In short, another gush-worthy book from Marissa Meyer.

Friday, May 23, 2014


Interview with AVA DELLAIRA

I was born in Los Angeles. One of my first memories is of looking out the window of the Cadillac that my family drove across the desert when we moved to Albuquerque, New Mexico, which is where I grew up, and where my sister and I spent countless summer afternoons making fairy potions, battling evil witches, and playing other imaginary games that probably contributed to my proclivity to make up stories. I went to college at the University of Chicago, and then received my MFA from the Iowa Writers’ Workshop, where I lived on the bottom floor of a farm house once occupied by Kurt Vonnegut (how cool is that?!) and studied poetry. Now I live in Santa Monica, in an apartment the size of a shoebox close to the beach.

What are you reading right now?

I just finished A MONSTER CALLS by PATRICK NESS, a really beautiful middle reader book. It’s a gorgeous story about a boy whose mom is dying of cancer and he has this monster friend - it’s a sort of magical realism. It really made me cry.

Right now I’m reading an arc an of THE TRUTH ABOUT ALICE by JENNIFER MATHIEU.

What first sparked your interest in writing?

I would say maybe middle school age was when I felt the spark. I always liked writing all through elementary school. My 25-page book report on Laura Ingalls Wilder proves I was obviously into writing, but as an early teenager I got very into listening to music and I kept a journal where I wrote down all this stuff about the songs. I also started making my own attempts at poetry. Hearing lyrics and connecting with them was probably the beginning.

What do you love the most about writing? The least?

Who said, “I don’t like writing but I like having written.” [Rachel’s note: Dorothy Parker]

I actually enjoy the process of writing for the most part. Of course, there are the hard days, but when I’m writing I feel something that’s hard to name, the spark of creativity or discovery and that feeling makes me really happy. What I’m discovering now that’s also really great about writing is being able to connect with people and readers. I guess that’s two things I like about writing!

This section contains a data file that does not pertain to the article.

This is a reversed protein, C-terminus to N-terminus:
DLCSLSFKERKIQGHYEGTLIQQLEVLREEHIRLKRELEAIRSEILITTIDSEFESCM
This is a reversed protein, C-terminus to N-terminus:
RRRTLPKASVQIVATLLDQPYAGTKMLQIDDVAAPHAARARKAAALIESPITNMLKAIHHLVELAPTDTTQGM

I’m not sure what my least favorite thing. I’ve certainly experienced all of my normal frustrations. You have bad days. You have insecure days. However, I mostly think of those as part of the process so that helps me move through them.

Tell us a little about your writing process.

For LOVE LETTERS I started out writing while I had a full time job so I would come home from work and write at night. It was easier for me to write in the evenings for some reason. I think because in the morning I was thinking about what I needed to do for the day, but at the end of the day I felt like I could be in my own world with the story.

I started out with just the title and the concept: a girl who’s dealing with personal grief by writing to famous dead people. When I started writing, Laurel’s character introduced herself to me quickly. The first draft of the book was really a discovery process. I was getting to know the characters and letting Laurel tell her story and I was open to not knowing, open to discovery. When I finished the first draft, I spent a lot longer than it took me to write that draft editing and rewriting and shaping the story.

Eventually I started sending it out to agents and when I got my agent we reworked the book together and it was another few months before he started sending it out. And then I did a lot more work on the book with my editor as well. It went through many processes of revision, but certainly the heart of the story stayed the same. But I’m incredibly grateful to my agent and the editors who helped me. LOVE LETTERS grew a lot from that first discovery.

What are your passions?

Reading! Cooking and music, too.

What inspires you?

Reading again! Movies. Nature. I like to spend a lot of time outside and by the ocean.

Why young adult?

When I started writing the book I didn’t actually think about that. I didn’t realize I was writing a young adult book and it wasn’t until I started working with my agent that he said, “I think this should be sold as a young adult book.” Everyone in the young adult community has all been so completely wonderful and inspiring and supportive